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The Journal of Bone & Joint Surgery British Volume
Vol. 85-B, Issue 1 | Pages 78 - 82
1 Jan 2003
Tumia N Wardlaw D Hallett J Deutman R Mattsson SA Sandén B

We carried out a randomised, prospective, multicentre clinical trial of the treatment of Colles’ fractures. A total of 339 patients was placed into two groups, those with minimally displaced fractures not requiring manipulation (151 patients) and those with displaced fractures which needed manipulation (188 patients). Treatment was by either a conventional Colles’ plaster cast (a control group) or with a prefabricated functional brace (the Aberdeen Colles’ fracture brace).

Similar results were obtained in both groups with regard to the reduction and to pain scores but the brace provided better grip strength in the early stages of treatment. This was statistically significant after five weeks for both manipulated and non-manipulated fractures. At the tenth day the results were statistically significant only in manipulated fractures. There was no significant difference in the functional outcome between the two treatment groups. However, younger patients and those with less initial displacement had better functional results.

The Journal of Bone & Joint Surgery British Volume
Vol. 73-B, Issue 1 | Pages 88 - 91
1 Jan 1991
Wytch R Ashcroft G Ledingham W Wardlaw D Ritchie I

We have assessed the current range of synthetic splinting bandages, using physical and mechanical tests and the subjective opinions of patients, volunteers and orthopaedic staff. Modern bandages have some better properties than standard plaster bandage but do not conform as well, are more expensive, and potentially more hazardous.

The Journal of Bone & Joint Surgery British Volume
Vol. 63-B, Issue 4 | Pages 575 - 578
1 Nov 1981
Scotland T Wardlaw D

A series of 29 patients with fractures of the tibial plateau were treated by means of a cast-brace. There were seven wedge fractures of the lateral tibial condyle, two dicondylar fractures and 20 compression fractures involving the lateral tibial plateau. The seven patients with wedge fractures were treated by skin or skeletal traction, followed as soon as possible by flexion exercises for the knee. Cast-braces were applied to all fractures as soon as possible after injury, and the patients allowed to bear weight freely. Early restoration of function of the injured limb was thereby achieved. The results of our study over a period of two and a half years indicate that cast-bracing is a very satisfactory method of treating fractures of the tibial plateau. All the fractures united, the movements and control of the knee were excellent, and valgus or varus deformity was unchanged before application and after removal of the brace.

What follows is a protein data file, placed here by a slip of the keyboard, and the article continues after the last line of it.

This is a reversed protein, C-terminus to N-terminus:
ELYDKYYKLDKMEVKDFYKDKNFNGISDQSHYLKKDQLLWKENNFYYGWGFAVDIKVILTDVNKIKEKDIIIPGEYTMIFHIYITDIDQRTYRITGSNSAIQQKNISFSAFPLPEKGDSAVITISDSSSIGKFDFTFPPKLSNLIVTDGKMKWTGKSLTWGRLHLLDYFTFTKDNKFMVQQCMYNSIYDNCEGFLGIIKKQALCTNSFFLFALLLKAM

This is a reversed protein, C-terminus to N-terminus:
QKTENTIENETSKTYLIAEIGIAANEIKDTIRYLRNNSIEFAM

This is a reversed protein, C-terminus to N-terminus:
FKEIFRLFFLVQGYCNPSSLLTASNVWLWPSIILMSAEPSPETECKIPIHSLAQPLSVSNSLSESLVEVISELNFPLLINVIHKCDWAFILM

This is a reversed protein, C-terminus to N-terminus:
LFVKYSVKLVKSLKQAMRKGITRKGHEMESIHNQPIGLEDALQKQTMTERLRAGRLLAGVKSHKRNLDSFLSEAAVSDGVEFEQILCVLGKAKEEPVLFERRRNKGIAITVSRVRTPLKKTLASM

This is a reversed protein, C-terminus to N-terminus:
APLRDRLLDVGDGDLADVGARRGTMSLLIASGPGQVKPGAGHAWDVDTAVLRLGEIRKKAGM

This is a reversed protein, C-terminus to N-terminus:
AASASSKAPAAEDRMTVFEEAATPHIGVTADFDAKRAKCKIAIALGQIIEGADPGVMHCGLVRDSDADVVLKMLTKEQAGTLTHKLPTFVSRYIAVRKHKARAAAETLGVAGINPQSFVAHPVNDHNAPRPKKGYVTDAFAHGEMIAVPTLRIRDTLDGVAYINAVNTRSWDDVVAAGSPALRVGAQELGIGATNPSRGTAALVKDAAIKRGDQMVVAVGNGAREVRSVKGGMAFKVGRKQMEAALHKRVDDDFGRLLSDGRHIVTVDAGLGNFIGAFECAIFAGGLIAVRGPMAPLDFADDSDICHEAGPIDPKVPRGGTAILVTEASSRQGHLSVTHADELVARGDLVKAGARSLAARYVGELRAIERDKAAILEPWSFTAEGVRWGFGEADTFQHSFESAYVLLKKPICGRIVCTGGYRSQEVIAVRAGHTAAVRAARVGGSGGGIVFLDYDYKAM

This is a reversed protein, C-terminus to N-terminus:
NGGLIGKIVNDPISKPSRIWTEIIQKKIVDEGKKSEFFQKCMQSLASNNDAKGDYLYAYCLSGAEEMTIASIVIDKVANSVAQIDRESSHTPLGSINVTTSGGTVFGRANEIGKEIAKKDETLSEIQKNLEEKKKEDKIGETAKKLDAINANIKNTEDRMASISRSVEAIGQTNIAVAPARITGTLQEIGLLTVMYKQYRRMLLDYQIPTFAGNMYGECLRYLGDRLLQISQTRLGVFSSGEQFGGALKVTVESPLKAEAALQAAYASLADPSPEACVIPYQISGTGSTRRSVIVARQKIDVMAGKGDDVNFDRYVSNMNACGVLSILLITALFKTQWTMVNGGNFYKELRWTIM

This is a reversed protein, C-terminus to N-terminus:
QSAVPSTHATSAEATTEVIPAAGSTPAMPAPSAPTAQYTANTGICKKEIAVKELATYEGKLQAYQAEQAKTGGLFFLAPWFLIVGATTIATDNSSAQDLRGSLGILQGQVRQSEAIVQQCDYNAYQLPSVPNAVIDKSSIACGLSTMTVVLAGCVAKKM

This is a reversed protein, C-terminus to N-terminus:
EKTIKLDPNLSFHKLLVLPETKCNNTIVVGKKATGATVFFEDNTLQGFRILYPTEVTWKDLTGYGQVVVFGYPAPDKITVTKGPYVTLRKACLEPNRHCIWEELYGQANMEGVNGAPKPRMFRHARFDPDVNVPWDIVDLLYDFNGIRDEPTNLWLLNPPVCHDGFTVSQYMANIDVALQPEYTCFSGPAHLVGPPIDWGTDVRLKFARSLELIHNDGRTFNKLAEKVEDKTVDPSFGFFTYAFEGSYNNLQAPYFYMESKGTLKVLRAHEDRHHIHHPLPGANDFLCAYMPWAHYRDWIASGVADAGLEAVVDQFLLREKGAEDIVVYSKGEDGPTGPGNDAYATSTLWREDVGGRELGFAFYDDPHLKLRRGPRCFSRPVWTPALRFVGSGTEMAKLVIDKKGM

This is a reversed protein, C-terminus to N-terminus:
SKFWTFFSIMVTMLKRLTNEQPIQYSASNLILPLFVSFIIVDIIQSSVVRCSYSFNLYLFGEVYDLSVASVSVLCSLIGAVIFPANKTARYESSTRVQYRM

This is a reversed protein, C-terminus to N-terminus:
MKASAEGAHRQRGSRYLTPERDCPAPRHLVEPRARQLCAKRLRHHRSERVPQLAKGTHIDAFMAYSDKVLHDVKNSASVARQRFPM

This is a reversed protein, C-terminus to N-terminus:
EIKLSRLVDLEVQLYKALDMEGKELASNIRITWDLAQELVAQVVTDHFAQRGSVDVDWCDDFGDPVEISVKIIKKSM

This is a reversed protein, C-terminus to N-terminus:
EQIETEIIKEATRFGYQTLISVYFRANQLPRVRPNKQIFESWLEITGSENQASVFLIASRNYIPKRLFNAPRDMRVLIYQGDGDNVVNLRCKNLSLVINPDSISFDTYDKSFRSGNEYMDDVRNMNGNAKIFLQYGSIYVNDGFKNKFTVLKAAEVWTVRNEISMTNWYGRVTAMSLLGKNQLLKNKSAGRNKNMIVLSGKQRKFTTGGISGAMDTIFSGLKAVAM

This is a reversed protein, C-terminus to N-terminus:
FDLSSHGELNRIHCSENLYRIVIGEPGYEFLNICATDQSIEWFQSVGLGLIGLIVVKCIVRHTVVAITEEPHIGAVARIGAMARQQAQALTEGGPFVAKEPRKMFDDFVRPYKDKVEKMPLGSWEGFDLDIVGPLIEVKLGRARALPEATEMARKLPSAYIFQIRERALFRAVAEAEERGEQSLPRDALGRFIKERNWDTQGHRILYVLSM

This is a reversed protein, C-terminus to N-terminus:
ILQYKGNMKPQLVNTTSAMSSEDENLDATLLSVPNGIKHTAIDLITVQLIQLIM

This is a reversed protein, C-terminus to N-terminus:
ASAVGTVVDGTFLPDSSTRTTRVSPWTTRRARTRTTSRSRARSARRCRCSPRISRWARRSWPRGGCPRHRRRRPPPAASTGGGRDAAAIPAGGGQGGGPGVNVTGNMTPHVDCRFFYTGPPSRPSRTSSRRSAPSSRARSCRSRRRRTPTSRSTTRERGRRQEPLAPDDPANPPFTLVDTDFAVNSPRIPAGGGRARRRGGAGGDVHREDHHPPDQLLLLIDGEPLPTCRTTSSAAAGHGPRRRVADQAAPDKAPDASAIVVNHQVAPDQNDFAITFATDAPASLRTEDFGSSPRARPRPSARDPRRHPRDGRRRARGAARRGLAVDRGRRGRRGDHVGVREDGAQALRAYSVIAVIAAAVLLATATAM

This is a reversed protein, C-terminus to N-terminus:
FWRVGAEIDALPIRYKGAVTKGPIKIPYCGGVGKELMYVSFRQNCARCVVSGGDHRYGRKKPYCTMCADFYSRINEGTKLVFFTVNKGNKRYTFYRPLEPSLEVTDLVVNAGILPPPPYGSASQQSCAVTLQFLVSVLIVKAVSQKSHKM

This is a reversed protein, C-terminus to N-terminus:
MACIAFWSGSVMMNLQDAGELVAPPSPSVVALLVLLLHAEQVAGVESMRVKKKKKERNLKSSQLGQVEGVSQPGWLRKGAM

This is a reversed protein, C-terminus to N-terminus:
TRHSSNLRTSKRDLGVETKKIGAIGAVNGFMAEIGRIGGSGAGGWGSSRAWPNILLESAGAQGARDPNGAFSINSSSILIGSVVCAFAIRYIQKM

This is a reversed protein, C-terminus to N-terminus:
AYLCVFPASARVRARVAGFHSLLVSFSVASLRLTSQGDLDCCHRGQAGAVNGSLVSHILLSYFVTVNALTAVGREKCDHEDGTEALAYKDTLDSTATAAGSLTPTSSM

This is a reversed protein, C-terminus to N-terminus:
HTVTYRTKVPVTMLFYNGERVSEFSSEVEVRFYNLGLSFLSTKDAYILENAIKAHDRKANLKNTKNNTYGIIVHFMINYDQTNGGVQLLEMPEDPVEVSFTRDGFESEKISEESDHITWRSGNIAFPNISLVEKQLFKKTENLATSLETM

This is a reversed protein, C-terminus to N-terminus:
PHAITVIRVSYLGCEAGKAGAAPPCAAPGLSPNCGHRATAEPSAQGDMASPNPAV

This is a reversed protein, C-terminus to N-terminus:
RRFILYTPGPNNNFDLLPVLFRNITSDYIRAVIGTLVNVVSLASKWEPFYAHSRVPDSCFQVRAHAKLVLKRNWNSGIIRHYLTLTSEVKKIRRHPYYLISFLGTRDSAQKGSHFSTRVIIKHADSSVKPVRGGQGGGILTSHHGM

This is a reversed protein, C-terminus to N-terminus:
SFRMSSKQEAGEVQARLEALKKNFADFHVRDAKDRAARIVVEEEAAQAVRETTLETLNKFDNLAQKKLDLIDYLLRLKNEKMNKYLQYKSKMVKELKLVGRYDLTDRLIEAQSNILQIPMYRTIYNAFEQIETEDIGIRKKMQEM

The Journal of Bone & Joint Surgery British Volume
Vol. 63-B, Issue 1 | Pages 7 - 11
1 Feb 1981
Wardlaw D McLauchlan J Pratt D Bowker P

The off-loading characteristics of the cast-braces of 30 patients with fractures of the shaft of the femur have been investigated, during axial loading, using strain-gauge transducers. These were applied at the level of the fracture, where the cast was circumferentially split, and to the hinges of the brace at the knee. They measured the load transferred between the two portions of the thigh cast, and between the thigh cast as a whole and the below-knee cast; by subtraction from the total load on the limb, the skeletal force at the fracture level and at the knee could be calculated. In all patients there was an increase in the fracture load as union progressed which was thought to be due to physiological feedback mechanism from the fracture site. The load carried by the two portions of the thigh cast and by the thigh cast as a whole was proportionately high at first and stabilised at an average of 35 per cent of body weight.

The Journal of Bone & Joint Surgery British Volume
Vol. 59-B, Issue 4 | Pages 411 - 416
1 Nov 1977
Wardlaw D

Ninety-eight fractures of the shaft of the femur were seen in one unit over the two years 1974 and 1975, and the results have been assessed in sixty-nine. Of these, thirty-eight were treated by skeletal traction in a Thomas's splint followed by skin traction, and thirty-one by skeletal traction followed by a cast-brace. The technique of application is described in some detail. The average time for application of the cast-brace was six weeks after the injury, the time in hospital eight weeks and the time till removal fifteen weeks. The patients selected for a cast-brace were in hospital for just over half the time of the others and their fractures on average united more quickly, though with some trouble from angulation of fractures of the uppermost third of the shaft. It is concluded that when used with all the judgment and skill it demands, the cast-brace method is a great advance in conservative treatment.